After this little complication, I was able to successfully convert the bundle: you can download it from here, and watch the screencast Bastien has prepared for us!

Personally I think that I have everything I need to rapidly prototype and code in Common Lisp, and this bundle can easily adapted for Clojure and Haskell too! Best of all, TM2 is also faster the his grandaddy, so I’ve found the entire working process leaner and faster!

I hope you’ll enjoy this as much as I’ve enjoyed.



The power of the big


I’ve been quoted into a sort of report about F# and XNA development (Btw, I’ve only tweaked a bit a source code found on the net, just to learn a bit F# and XNA):

I’m really surprised due to the echo of F# and XNA all over the internet… I mean, I’ve spent hours playing and writing about other awesome functional languages (Haskell, Scheme, Common Lisp, Clojure) but I’ve never been quoted, because “Speaking about Common Lisp and other crazy stuff is not cool”. This is sad, really sad.

On the other side, I’m very proud of have been cited somewhere 😛 (despite I haven’t done nothing special)




Fixing Slime’s “connection broken by the peer” with Lispbuilder-sdl

Something more than a mental note.
While programming with Common Lisp using the Lispbuilder-sdl library probably you want to evaluate your programs within Emacs and Slime (as usual.)
By the way, even with the simplest SDL program on slime-eval-region (or whatever else) Slime terminate in an expected way with this message:

[…]Connection broken by the peer[…]

Googling hard, I’ve found a solution that works like a charm!
First of all, open your swank.lisp file (you can find it inside your Slime installation), then add this line:

(setf swank:*communication-style* :fd-handler)

Done! It was simple enough, wasn’t it?
Now you can evaluate your lisp game within Emacs!

Lisp is simmetry, understanding the find function

It may seems quite obvious, but the Lisp’s “find” semantic gave me some headache.
First of all, let’s start with some code:

(defvar *food-list*
  '((mela (pera banana)) (melanzane zucchine peperoni) (carne pesce uova)))

The “find” function gives you the power to search in a list for an item, returning back the element (if found) within his sublist (if present). Unfortunately, if the list is not symmetric, there is no guarantee to get the expected behaviour:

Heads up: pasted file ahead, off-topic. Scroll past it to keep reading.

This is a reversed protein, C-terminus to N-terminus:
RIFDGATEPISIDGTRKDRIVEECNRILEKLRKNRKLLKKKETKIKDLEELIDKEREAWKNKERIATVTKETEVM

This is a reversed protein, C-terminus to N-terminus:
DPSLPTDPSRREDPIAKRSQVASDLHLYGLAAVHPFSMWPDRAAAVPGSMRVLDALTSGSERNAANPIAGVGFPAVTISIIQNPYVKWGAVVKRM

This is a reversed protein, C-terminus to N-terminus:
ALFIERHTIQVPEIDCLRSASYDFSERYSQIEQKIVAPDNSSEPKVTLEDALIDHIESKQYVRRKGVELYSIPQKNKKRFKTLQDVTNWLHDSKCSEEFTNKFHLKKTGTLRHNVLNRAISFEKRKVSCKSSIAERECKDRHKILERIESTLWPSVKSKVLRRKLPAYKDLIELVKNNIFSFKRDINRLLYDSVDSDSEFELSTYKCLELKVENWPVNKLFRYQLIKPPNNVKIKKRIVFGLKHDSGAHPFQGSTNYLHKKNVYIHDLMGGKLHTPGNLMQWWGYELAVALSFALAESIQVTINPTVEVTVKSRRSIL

(find 'pera *food-list*)
=> NIL ;;WTF??

With find the list is visited one element at time, applying “eq” to any single element:

(eq 'pera '(mela (pera banana)))
=> NIL
(eq 'pera '(melanzane zucchine peperoni))
=> NIL
(eq 'pera '(carne pesce uova))
=> NIL

But how can we reach our pera within the find function? The “key” is in the “:key” parameter!!
With :key we can specify a function to be executed for each element find visit. It’s an old lisp school technique to use the car & cdr family functions:

(find 'pera *my-list* :key #'caadr)

Wow, it works! This is what happened in background for each element:

(eq 'pera (caadr '(mela (pera banana))))
=> T
(eq 'pera (caadr '(melanzane zucchine peperoni)))
=> NIL
(eq 'pera (caadr '(carne pesce uova)))
=> NIL

Simple enough, isn’t it?

Low and behold: subsequence

But what about searching for a sublist? What about searching for ‘(pera banana)? The following doesn’t work:

(find '(pera banana) *food-list* :key #'cadr)
=>NIL ;;WTF!!! AGAIN!!! WHY??

In order to solve this, remember what I’ve said about the comparison element by element! Yes, it’s made with the “eq” function! But you should know that “eq” works with nothing but symbols! We need the equal function in order to archive the result, but how can we force “find” using “equal”? The answer is in “:test”:

(find '(pera banana) *food-list* :test #'equal :key #'cadr)



At the beginning some Lisp’s functions can be puzzling even if you are not a newbie with the functional programming, but this post should be useful to properly understand even the “find” function: Now let’s the hack begin! (cit. from Slime)